My son lives in Moldova as a diplomat for the U.S. and he would like me to come visit at the end of December. The medical care in that country is subpar. Is it too risky for me to travel?
I’m newly diagnosed, stage zero, Watch and Wait with no sign of lymph, spleen, or liver enlargement. My doctor (hematologist/oncology) told me to “Go live your life.” I caught COVID last year and my body fought it off well. I have not gotten the vaccine as my doctor told me that it doesn’t work well for people with CLL.
Answer: We would not recommend traveling internationally at this time unless absolutely necessary, especially if you are not fully vaccinated. This is because you are immunocompromised and we are still in the midst of a pandemic where numbers are again quickly rising, especially in Europe.
We are thankful to hear that you fought off COVID well last year. It is most likely that any natural immunity has tapered off at this point. It sounds like there might have been a little bit of miscommunication with your healthcare provider. We understand completely the need to live your life, but we are not recommending airline travel at this time due to the continued level of risk involved.
Also, while it is true that the COVID-19 vaccinations may not work well in those with CLL compared to those with a healthy immune system, we are not aware of any CLL expert physicians that would recommend not giving it a try. What we know from recent studies is that 40% of those with CLL who become fully vaccinated do mount a response to the vaccine. And those who have the best chance of doing so are those like you in watch and wait who have not yet received any treatment for their disease.
If you do go ahead and make the decision to travel internationally, here is what we would recommend:
- You become fully vaccinated, possibly even consider getting a third shot if there is time before your trip. Many immunocompromised individuals who have previously had zero response to the first two shots will have a response after a third dose.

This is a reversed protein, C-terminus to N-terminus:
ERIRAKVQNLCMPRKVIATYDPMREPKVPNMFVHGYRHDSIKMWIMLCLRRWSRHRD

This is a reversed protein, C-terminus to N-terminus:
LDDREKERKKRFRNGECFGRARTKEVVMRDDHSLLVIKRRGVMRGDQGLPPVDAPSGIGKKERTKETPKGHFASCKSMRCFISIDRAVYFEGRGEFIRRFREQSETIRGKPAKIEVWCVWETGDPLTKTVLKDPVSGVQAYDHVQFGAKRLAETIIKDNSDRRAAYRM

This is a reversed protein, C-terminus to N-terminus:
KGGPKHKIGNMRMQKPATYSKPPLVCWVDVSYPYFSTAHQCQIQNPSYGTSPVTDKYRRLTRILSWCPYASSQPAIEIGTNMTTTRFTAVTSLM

- Several weeks after your last dose, request that your doctor draw your Spike Antibody level to see whether or not you were part of the 40% who responded. If your physician will not order the antibody test, you can go to any LabCorp and make the request for your level to be drawn. You just have to create an online account to request it and pay the $10 fee. You can find out more information about that here: https://patient.labcorp.com/covid-19-antibody-test
- Purchase some quality N-95 masks to wear everywhere you go, and make sure they are tightly fitted. You can find them on Amazon. We typically suggest you purchase them from reputable companies such as 3M and read the reviews before you purchase them to make sure the seller is legitimate.
- Have your son and any of his household contacts quarantine for 10 days prior to your arrival.
- Have your son and any of his household contacts obtain a PCR test 48-72 hours prior to your arrival to confirm they are negative.
- Purchase rapid home tests (such as Binax Now, etc.) from local pharmacies and take them with you. Have anyone you are going to be in contact with perform the rapid tests before you and they remove their masks in close proximity. Although it is important to remember that PCR tests are much more effective in detecting COVID-19 infection in those who are not symptomatic just yet (which is also the time in which many are the most infectious).
- Spend as much time outside as possible and increase ventilation when you have to be indoors by opening windows or running air purifiers.
And last, but perhaps most important, create a COVID-19 plan by completing the checklists before you go. Maybe your son could do some calling around over there to see if he can learn if there are any monoclonal antibody clinics nearby that you could go to immediately should you begin to exhibit any symptoms You can read much more about this in the plan which can be found on our website here: https://cllsociety.org/2021/07/covid-19-plan-checklists-for-chronic-lymphocytic-leukemia-cll-preparing-for-pre-and-post-covid-19-exposure/